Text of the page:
to the Omaha General hospital, where
the young woman died an hour lator.
Goodell fainted on the way to the hos
pital and It was believed for a time
that he was fatally Hhot. He regained
consciousness, however, and attempted
to escape from his room. Tho police
then handcuffed him and sent him to
the city jail, where he was put In a
Miss Kennett had been employed'
for some time at the l.oyal .lintel as
a checker. She first became acquaint
ed with Goodell while boarding at
tho same place with him. They kept
company for several months, but later
the glr) abandoned him for William
WItte, a painter.
QUARREL RESULT8 IN DEATH.
Farmers Fight Over Boundary and H,
Perllck Is Killed by George Bayard.
Bridgeport, Neb., Sept. 5. A quarrel
that resulted In murder occurred
northwest of Bayard. George Boyer,
who Is well known throughout this
part of the country, was setting a post
on tho section line, between bis place
and that of H. Perlick, when the latter
appeared nnd demanded that the post
be set back several feet, alleging that
It was not on the correct line. Hot
words followed, and in the quarrel
Boyer struck Perlick on the head with
the tamping stake he had' been using.
The unfortunate man was taken io
Scott's Bluff for surgical treatment.
He died from blood clot on the brain.
As the tight occurred In this coun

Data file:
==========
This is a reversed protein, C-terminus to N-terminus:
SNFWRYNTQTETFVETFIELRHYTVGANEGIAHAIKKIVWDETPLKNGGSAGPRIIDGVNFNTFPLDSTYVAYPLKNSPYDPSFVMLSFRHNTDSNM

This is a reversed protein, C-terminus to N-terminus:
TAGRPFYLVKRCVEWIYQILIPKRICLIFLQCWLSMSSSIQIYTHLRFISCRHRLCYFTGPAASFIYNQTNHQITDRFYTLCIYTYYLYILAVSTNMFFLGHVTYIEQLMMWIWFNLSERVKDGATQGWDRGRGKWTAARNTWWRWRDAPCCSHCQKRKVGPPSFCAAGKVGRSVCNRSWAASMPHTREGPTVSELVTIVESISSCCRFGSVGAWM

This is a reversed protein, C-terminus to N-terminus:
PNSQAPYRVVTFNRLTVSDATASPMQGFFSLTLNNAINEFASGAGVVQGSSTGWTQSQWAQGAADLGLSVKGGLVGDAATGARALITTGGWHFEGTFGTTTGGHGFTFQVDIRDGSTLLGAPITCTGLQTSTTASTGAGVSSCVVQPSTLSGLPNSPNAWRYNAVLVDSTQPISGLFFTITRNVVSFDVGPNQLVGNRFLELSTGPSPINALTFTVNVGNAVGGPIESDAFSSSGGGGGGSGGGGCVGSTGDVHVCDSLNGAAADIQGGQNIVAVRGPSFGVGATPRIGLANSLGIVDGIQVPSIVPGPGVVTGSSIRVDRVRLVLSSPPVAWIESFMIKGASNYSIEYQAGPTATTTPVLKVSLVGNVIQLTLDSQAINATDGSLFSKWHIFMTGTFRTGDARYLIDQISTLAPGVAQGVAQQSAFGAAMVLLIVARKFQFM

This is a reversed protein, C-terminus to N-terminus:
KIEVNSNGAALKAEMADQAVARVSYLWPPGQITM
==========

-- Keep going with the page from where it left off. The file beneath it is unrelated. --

ty, Boyer was taken to Sidney for a
preliminary hearing and was hound
over to tho grand Jury.
Reduced Rates for Land Seekers.
Omaha, Sept. 4. Mayor Gallagher
and a committee of "boosters" from
O'Neill were In the city today to se
em reduced rates during the open
ItfK of the Tripp county reservation,
and apprise the people of what was
going to be done In northern Nebraska
this fall. The mayor suys the police
regulations will be perfect during the
registration petlod and that all visit
ors will be well taken caro of. Ho
expects- several thousand strangers to
visit the city to register for farms on
Convention of Mennonites.
Beatrice, Nob., Sept. 4 Tho trien
nial convention of the Mathodist
church (Muuiioulte) or. North America
began at the largo Metiiioulto church
near Beatrice and will continue ton
days. Three hundred representatives
or the denomination are present from
all over the United Stains and Can
ada, and the number will ho added
to. Abide from the services to bo
held In the conference church, meet
ings arc iu progress at the local Be
Firemen's Tourney at North Platte.
North Platte. Neb., Sopt. 4. -The
state liromeu's tournament has brought
nearly 500 firemen from dlffurent
parts ot tho state and Is" tho most
successful tournament ever hold. An
amusement company has filled the
streets with its shows and North
Platte has enjoyed a gala week. Tho
tournament closes tomorrow with tho
filial hose race.
Brakeman Killed by Train.
Bancroft. Neb.. ISept. 7. M- T.
Wahl, a braheman on the Omaha road,
was killed here by the freight train
on which 'ho was employed.